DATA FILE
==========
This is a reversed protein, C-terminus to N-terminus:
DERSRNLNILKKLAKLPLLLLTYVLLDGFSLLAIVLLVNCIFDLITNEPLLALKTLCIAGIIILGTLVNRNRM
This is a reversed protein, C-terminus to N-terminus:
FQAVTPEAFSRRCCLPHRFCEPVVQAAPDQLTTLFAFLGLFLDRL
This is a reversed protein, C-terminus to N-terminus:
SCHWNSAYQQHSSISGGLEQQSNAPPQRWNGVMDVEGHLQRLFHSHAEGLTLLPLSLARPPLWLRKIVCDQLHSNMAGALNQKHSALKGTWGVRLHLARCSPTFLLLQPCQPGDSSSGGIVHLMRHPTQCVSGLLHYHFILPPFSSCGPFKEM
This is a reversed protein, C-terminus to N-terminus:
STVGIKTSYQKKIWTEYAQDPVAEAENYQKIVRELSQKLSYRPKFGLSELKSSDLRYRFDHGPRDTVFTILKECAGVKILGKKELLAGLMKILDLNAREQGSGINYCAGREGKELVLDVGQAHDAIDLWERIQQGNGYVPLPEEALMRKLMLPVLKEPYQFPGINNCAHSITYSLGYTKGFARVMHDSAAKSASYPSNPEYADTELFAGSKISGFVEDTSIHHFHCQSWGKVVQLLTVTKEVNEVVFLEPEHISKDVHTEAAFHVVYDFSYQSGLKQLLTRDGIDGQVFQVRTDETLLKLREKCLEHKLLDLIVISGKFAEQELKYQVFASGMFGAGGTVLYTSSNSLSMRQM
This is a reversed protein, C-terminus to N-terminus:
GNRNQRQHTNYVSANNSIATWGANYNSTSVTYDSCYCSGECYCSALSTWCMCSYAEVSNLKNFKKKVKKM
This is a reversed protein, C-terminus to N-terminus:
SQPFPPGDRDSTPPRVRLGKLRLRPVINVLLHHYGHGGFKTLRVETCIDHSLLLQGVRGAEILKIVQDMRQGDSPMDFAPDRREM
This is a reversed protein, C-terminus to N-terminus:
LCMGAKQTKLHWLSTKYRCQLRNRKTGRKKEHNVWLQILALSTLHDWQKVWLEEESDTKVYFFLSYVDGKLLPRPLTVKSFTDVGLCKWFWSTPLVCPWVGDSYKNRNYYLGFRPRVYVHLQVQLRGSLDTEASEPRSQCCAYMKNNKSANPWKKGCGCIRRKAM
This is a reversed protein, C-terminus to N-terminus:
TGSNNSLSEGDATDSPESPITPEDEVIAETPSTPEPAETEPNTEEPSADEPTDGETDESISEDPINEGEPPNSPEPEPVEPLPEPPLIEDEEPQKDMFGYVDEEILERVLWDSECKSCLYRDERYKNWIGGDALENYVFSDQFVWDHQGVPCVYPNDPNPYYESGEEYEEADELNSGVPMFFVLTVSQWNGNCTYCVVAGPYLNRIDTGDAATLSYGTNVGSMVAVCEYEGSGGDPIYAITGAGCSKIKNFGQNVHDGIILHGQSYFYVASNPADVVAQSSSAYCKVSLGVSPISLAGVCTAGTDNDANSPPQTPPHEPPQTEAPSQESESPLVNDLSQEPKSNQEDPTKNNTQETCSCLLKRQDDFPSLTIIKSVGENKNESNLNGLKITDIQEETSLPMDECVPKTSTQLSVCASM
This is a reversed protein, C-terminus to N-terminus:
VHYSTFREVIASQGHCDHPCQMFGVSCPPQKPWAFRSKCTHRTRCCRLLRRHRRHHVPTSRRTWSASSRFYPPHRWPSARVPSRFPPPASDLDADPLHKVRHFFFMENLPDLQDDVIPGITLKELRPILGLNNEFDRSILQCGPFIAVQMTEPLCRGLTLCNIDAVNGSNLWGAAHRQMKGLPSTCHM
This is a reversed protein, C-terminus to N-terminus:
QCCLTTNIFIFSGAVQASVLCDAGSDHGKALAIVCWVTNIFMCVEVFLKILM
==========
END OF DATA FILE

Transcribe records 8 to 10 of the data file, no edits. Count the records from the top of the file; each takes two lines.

This is a reversed protein, C-terminus to N-terminus:
TGSNNSLSEGDATDSPESPITPEDEVIAETPSTPEPAETEPNTEEPSADEPTDGETDESISEDPINEGEPPNSPEPEPVEPLPEPPLIEDEEPQKDMFGYVDEEILERVLWDSECKSCLYRDERYKNWIGGDALENYVFSDQFVWDHQGVPCVYPNDPNPYYESGEEYEEADELNSGVPMFFVLTVSQWNGNCTYCVVAGPYLNRIDTGDAATLSYGTNVGSMVAVCEYEGSGGDPIYAITGAGCSKIKNFGQNVHDGIILHGQSYFYVASNPADVVAQSSSAYCKVSLGVSPISLAGVCTAGTDNDANSPPQTPPHEPPQTEAPSQESESPLVNDLSQEPKSNQEDPTKNNTQETCSCLLKRQDDFPSLTIIKSVGENKNESNLNGLKITDIQEETSLPMDECVPKTSTQLSVCASM
This is a reversed protein, C-terminus to N-terminus:
VHYSTFREVIASQGHCDHPCQMFGVSCPPQKPWAFRSKCTHRTRCCRLLRRHRRHHVPTSRRTWSASSRFYPPHRWPSARVPSRFPPPASDLDADPLHKVRHFFFMENLPDLQDDVIPGITLKELRPILGLNNEFDRSILQCGPFIAVQMTEPLCRGLTLCNIDAVNGSNLWGAAHRQMKGLPSTCHM
This is a reversed protein, C-terminus to N-terminus:
QCCLTTNIFIFSGAVQASVLCDAGSDHGKALAIVCWVTNIFMCVEVFLKILM